I have spent a fair amount of time this week thinking about how teaching has changed in my time at the chalkface. I say chalkface but I have never actually used a blackboard, but I do remember such things as writing on OHP transparencies (which I was crap at) and wheeling in the department TV to watch a film on VHS. In fact I remember the excitement I felt when I realised I could get video and film digitally and spending ages building up a digital library…until Youtube came along…
Now I think Youtube might actually be one of the most underrated developments in education. No longer do we need to keep VHS, DVD or worry about storing loads of digital video (though we do have to worry about inappropriate adverts and comments below!) I also think it is probably one of my first thoughts when I start to think about resourcing a lesson – is there a good video clip I can use as a hook/starter or to engage the pupils in some way?
This does link into flippedlearning, as my first attempts at flipping my classroom have invariably involved Youtube. I am someone who vehemently argues that showing lengthy documentaries or films in the classroom is not good pedagogical practice due to the fact that the learning is passive and very rarely involves high level, analytical questioning or activities. However the power of a good documentary or feature film as an introduction, revision or consolidation exercise outside the classroom is not to be overrated and I have experimented with documentaries all the way down to KS3 and even got my Year 12’s and 10’s to watch all 3+ hours of Richard Attenborough’s Gandhi (inaccuracies and all!) as an introduction to both AS and Controlled Assessment topics on the Raj. Also the fact that youtube is often blocked for students, and I firmly believe that every student needs their own screen to pause and take notes, means that using Youtube forces you to make them take it home!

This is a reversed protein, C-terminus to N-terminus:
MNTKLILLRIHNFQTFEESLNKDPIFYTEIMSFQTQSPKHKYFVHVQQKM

As my first real attempts at flipping the classroom using video I would argue that these were very positive experiences. The perils of getting lost in the detail can be overcome by ensuring that there are analytical summary and extension questions and the power of asking pupils the next day what they found most striking or interesting about these films was something that astounded me.
Therefore I do argue that Youtube, as a source of a wide range of film and video footage is amazingly useful for flipping the classroom as, ultimately, sad as it is, it is often a lot more engaging for some students than reading a book!
My current Youtube based @flipyourhistory resources are available at
Arab-Israeli Conflict – https://www.tes.co.uk/teaching-resources/search/?q=flipyourhistory arab israeli